Rainbow City Performing Arts (RCPA) orchestrates a comprehensive strategy that harmonizes creativity, purpose, and growth. RCPA’s Strategic Plan aims to reorganize leadership to provide more stability for all stakeholders, more support for members, and more equity for staff and volunteers. After twenty-five years as a volunteer-operated association, RCPA has a cause for celebration: hiring Damien Hall as RCPA’s first Executive Director! In the words of interim President of the Board of Directors, Riley McCormack: “Damien has been a tremendous advocate and leader in making the governing structural changes needed to move RCPA toward the future.” In the following interview, Damien shares his personal journey since joining the Rainbow City Band in 2009, his ten years of volunteerism with the Board, and his vision for RCPA.
Q: Hi Damien, can you tell me about yourself?
A: I grew up in Northwest Indiana and attended Valparaiso University, earning a degree in Music and Psychology. I’ve been married to my husband, Sparky, for over 17 years, and we live in Lynnwood with our dog, Dax.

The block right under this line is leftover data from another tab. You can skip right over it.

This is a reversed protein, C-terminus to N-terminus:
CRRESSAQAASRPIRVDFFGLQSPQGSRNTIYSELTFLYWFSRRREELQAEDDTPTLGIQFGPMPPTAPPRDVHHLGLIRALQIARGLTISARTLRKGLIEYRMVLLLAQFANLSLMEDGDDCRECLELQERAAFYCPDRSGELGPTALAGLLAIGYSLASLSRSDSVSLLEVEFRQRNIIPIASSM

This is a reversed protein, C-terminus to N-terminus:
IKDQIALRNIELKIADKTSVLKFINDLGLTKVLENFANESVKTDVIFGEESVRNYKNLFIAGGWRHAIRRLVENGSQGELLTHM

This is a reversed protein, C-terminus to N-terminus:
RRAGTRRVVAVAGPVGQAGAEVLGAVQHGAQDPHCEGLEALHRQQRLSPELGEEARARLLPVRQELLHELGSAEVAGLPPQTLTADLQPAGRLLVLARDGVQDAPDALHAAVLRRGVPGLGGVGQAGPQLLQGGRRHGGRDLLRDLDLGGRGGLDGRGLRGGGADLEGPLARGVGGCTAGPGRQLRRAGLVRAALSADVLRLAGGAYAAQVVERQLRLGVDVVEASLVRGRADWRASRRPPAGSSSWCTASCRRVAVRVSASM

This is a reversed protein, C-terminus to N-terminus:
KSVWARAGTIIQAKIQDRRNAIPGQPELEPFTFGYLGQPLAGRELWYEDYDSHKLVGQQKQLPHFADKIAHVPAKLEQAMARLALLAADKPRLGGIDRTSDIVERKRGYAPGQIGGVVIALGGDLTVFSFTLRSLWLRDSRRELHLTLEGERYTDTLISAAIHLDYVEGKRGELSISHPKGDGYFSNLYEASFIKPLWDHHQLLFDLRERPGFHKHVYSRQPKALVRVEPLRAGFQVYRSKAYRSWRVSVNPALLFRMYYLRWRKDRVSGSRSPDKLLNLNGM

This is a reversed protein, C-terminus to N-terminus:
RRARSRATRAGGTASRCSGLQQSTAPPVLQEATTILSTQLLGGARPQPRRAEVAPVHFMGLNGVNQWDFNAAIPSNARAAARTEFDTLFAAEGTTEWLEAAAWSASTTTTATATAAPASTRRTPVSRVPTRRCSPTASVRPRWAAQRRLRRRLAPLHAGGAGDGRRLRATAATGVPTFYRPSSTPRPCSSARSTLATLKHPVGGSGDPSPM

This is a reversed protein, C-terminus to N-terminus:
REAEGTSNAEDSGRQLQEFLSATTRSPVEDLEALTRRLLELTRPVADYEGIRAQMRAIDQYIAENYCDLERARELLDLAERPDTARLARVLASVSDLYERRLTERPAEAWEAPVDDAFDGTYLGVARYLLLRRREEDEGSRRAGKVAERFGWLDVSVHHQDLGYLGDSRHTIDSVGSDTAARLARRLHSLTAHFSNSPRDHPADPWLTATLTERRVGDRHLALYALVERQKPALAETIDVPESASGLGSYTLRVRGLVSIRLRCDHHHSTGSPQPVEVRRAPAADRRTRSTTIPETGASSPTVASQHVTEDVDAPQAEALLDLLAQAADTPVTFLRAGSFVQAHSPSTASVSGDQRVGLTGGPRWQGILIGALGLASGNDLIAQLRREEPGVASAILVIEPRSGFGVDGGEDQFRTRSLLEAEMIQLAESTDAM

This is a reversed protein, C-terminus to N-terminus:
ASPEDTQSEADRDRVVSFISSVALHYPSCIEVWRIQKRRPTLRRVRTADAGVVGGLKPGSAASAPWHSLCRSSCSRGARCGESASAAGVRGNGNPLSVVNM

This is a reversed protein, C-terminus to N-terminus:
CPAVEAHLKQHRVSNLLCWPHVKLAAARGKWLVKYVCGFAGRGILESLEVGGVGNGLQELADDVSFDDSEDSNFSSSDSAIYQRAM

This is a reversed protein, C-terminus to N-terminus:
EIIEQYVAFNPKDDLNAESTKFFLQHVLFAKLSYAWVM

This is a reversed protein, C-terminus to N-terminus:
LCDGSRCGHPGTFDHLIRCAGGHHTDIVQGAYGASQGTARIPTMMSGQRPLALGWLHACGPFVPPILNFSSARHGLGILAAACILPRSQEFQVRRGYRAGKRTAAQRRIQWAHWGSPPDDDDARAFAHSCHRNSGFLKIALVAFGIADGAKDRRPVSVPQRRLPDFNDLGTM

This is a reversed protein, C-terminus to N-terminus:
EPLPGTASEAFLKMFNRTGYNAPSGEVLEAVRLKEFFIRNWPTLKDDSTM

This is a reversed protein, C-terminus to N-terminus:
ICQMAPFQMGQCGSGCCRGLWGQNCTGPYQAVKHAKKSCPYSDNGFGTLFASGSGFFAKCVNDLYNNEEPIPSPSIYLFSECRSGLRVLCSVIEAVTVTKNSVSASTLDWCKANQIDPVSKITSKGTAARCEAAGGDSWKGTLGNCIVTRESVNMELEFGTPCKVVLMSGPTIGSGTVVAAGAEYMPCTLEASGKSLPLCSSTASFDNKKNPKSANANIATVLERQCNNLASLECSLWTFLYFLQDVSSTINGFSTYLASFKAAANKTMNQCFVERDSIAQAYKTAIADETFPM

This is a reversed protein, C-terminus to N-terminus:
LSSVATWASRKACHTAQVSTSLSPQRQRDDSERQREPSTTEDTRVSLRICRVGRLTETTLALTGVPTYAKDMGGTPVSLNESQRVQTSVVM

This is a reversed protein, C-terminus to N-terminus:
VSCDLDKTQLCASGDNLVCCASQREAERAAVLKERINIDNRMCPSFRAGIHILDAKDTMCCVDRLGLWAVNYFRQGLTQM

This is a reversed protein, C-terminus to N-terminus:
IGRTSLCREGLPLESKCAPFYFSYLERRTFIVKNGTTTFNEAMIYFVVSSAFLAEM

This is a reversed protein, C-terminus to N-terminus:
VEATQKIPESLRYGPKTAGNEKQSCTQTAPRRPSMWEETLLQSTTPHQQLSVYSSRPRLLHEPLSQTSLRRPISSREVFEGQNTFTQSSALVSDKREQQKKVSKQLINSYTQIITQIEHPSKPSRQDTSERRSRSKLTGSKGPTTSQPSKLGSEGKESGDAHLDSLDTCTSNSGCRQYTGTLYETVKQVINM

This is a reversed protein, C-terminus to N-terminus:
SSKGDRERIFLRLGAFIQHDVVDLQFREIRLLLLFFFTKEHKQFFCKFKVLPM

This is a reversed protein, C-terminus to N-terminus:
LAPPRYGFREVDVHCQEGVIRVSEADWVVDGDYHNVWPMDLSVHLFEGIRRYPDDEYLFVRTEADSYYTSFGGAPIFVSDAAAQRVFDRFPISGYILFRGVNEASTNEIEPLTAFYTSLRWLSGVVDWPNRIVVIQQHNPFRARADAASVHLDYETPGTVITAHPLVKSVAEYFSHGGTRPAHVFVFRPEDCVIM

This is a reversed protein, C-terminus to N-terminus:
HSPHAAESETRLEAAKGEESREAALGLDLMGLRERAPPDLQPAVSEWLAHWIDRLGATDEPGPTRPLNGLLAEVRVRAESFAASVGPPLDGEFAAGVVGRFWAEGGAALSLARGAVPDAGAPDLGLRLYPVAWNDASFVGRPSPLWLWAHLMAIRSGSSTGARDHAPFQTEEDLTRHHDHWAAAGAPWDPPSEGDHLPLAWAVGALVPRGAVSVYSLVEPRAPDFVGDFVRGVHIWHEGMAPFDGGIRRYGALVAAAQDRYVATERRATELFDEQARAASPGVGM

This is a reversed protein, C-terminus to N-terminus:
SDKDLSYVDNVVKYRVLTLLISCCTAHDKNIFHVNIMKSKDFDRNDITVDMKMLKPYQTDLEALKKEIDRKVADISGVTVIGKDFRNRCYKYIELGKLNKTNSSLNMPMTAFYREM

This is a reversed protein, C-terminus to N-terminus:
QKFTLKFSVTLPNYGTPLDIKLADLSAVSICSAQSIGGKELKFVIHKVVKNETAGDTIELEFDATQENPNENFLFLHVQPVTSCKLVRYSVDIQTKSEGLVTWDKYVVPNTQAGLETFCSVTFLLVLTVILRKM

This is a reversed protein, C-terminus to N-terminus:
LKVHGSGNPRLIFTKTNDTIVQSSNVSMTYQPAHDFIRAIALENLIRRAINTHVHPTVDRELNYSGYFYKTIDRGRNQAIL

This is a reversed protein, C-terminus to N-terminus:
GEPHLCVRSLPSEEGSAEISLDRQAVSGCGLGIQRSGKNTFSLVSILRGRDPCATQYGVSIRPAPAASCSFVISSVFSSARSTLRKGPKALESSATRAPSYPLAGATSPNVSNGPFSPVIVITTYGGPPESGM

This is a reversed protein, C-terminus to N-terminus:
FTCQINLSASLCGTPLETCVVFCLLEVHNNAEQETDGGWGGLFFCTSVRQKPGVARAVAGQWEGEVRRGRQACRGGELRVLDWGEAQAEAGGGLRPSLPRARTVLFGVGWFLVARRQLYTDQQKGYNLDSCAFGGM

Q: How did you first learn about RCPA?
A: Well, I moved to Seattle in 2006 to work as an instrument repair technician, and I let my career be my music for a few years. When I decided I was ready to play music again, I found RCPA through a Google search in 2009, back when we were called the Rainbow City Band. I also discovered that it was an LGBTQIA+ band, and coincidentally, marching band season had just begun. Over time, I found my place and I’ve been a consistent member for over 10 years serving in the roles of Director of Operations, Director of Membership, Librarian, Percussion Section Leader, and President.
Q: What instruments do you play?
A: I went to college as a vocalist, and then became a band instrument repair technician and learned most of the other instruments, like the clarinet. I still play the saxophone quite a bit, and I learned drumline and percussion through the Rainbow City Band. In RCPA, I tend to play percussion most. I love that I get to play something all myself, each part is always a solo in the percussion section of the concert band. There's a bit of freedom of expression and flexibility to walk around in the back. The percussion section is tightknit; Drumline is what hooked me on RCPA!
Q: What changes have you seen over the years as Rainbow City Band became Rainbow City Performing Arts?